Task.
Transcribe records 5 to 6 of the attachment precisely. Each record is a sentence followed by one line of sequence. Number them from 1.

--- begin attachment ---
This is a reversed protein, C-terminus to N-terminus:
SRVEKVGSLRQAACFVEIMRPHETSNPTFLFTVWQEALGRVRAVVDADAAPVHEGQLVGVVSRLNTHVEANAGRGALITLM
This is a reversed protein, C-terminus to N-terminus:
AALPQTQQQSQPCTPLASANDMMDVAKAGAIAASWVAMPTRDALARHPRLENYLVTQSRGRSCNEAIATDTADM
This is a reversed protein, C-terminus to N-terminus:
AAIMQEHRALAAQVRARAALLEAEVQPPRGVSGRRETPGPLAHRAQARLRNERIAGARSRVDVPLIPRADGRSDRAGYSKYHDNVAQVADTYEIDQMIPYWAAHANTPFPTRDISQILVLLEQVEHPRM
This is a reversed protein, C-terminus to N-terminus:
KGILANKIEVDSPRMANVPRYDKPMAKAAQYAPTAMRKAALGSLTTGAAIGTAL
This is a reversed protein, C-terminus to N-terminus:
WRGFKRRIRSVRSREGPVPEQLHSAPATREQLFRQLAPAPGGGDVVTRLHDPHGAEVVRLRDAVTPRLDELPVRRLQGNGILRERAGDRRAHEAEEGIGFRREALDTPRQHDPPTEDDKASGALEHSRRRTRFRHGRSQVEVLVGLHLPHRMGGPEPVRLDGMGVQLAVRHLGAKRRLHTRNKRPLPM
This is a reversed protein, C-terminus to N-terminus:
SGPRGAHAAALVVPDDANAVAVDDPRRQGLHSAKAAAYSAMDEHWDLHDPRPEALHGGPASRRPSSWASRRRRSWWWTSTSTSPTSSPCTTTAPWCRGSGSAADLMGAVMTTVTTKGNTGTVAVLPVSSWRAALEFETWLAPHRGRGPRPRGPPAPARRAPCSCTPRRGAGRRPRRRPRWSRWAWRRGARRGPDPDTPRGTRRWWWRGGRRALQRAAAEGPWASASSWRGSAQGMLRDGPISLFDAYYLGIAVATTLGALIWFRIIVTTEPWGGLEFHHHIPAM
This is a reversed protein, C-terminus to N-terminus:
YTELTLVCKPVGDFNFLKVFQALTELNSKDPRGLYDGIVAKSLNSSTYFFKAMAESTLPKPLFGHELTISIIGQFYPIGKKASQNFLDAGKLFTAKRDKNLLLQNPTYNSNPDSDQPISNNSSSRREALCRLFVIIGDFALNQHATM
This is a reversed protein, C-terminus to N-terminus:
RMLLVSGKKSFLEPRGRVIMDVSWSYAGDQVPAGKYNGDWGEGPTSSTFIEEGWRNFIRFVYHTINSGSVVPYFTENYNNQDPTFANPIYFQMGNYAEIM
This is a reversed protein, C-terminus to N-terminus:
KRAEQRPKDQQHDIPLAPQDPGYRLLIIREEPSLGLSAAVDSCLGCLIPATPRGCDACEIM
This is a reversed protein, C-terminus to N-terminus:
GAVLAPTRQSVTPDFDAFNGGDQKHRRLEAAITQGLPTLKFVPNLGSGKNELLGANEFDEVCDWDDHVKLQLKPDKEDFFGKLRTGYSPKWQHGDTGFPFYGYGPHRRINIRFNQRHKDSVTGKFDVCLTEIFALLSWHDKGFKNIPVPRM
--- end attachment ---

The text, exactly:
This is a reversed protein, C-terminus to N-terminus:
WRGFKRRIRSVRSREGPVPEQLHSAPATREQLFRQLAPAPGGGDVVTRLHDPHGAEVVRLRDAVTPRLDELPVRRLQGNGILRERAGDRRAHEAEEGIGFRREALDTPRQHDPPTEDDKASGALEHSRRRTRFRHGRSQVEVLVGLHLPHRMGGPEPVRLDGMGVQLAVRHLGAKRRLHTRNKRPLPM
This is a reversed protein, C-terminus to N-terminus:
SGPRGAHAAALVVPDDANAVAVDDPRRQGLHSAKAAAYSAMDEHWDLHDPRPEALHGGPASRRPSSWASRRRRSWWWTSTSTSPTSSPCTTTAPWCRGSGSAADLMGAVMTTVTTKGNTGTVAVLPVSSWRAALEFETWLAPHRGRGPRPRGPPAPARRAPCSCTPRRGAGRRPRRRPRWSRWAWRRGARRGPDPDTPRGTRRWWWRGGRRALQRAAAEGPWASASSWRGSAQGMLRDGPISLFDAYYLGIAVATTLGALIWFRIIVTTEPWGGLEFHHHIPAM